Is there any computer program to calculate the dose of the whole decay chain to get a picture of the artificial radiation and supports logging. I don't want to look up all the individual numbers and calculate it manually.
Yes, there is. MCNP will do dose calculations, among many many other things. It is a stochastic code, meaning it does random flights and interactions of radiation, which would be beta particles in your case. Those are a good bit more tricky to model than gamma rays because they bounce around a lot more and also have continuous interactions as a charged particle.
Radioactive decay is also handled with the MCNP code, but not directly. The national labs use the Monteburns code for this purpose and it is linked with ORIGEN2, although I should specify these can change depending on the version number. You would likely get MCNP5 or MCNP6 if you ordered it now.
In order to use these codes, you may submit a request to RSICC, although ideally you want to have a US university affiliation, you can also obtain it working in industry although probably at a higher price. You also would really need someone on your team with a few years on experience working with these codes.
The cost of accurately obtaining the dose rate numbers will certainly affect that approach you take, as the acquisition of data, even from models, has a very real cost associated with it. It's likely that your lab will not have the budget and you will instead consult a textbook and try to combine rough estimates for the various sources you have.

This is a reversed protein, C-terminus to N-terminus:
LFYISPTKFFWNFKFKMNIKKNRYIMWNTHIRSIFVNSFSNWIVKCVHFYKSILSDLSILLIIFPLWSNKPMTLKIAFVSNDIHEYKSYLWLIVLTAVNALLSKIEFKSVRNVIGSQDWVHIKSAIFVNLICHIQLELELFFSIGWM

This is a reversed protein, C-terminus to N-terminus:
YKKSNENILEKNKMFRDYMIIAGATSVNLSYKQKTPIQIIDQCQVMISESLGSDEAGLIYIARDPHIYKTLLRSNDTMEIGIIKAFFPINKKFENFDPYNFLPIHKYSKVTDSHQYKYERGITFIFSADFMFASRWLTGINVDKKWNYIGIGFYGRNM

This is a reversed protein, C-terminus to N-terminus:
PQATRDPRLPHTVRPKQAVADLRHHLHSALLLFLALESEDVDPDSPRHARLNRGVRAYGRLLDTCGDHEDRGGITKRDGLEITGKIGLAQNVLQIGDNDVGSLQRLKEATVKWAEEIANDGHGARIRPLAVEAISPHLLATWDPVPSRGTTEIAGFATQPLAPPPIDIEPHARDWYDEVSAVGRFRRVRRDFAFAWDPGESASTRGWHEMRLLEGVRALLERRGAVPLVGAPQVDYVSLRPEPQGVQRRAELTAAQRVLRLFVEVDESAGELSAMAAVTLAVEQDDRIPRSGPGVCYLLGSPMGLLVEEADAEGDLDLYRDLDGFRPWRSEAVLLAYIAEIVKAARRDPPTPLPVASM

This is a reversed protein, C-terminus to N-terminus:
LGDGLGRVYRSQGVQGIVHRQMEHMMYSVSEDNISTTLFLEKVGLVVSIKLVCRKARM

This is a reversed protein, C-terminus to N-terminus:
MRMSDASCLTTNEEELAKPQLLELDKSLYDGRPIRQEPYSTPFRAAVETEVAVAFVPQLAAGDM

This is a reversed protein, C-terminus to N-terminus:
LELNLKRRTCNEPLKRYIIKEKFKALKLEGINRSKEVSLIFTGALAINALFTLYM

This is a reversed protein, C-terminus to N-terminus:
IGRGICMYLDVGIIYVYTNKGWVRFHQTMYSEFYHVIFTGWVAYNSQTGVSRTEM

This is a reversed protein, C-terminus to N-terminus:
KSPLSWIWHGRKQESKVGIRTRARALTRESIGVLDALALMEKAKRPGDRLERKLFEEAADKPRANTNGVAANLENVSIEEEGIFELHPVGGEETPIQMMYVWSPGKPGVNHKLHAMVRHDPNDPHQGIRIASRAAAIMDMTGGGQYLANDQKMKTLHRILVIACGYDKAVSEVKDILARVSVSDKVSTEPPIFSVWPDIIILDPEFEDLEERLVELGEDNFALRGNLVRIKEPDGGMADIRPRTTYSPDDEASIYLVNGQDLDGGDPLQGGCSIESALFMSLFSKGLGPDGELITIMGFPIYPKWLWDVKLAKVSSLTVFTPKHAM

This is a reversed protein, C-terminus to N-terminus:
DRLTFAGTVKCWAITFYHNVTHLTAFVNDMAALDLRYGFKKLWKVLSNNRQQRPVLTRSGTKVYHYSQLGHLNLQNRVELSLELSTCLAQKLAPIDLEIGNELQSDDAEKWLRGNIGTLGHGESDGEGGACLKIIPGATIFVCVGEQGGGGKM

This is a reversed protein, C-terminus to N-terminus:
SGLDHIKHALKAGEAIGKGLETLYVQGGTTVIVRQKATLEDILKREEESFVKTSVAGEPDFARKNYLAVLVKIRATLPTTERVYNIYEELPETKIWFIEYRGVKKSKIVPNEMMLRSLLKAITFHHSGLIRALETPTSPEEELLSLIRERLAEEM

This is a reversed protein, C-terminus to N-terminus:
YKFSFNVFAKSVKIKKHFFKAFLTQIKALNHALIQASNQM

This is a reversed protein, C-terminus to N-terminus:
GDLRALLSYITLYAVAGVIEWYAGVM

There are a variety of tools available for managing radiological dose to workers in a lab. In the US we would expect that a lab working with any significant sources would have an ALARA policy, which dictates minimizing exposure through the fundamentals of time, distance, and shielding. In a nutshell, ALARA reflects the precautionary assumption that there is no "safe" dose so any unnecessary or frivolous dose is unacceptable. Modeling, direct radiation detection, and TLD devices are common tools for radiation safety, but these are not necessary for all labs and any combination of these measures may be employed based on the needs of the specific lab. Many sources are low enough hazard that none of these will be employed. However, an understanding of radiation and the types of sources you're working with should come before any of these options. If you are the primary person in your lab responsible for a source and you do not know the hazard level or the appropriate precautions that should be taken for it, then that would be a serious problem and you should consult the management in your organization or the nuclear regulating body in the area in which you reside.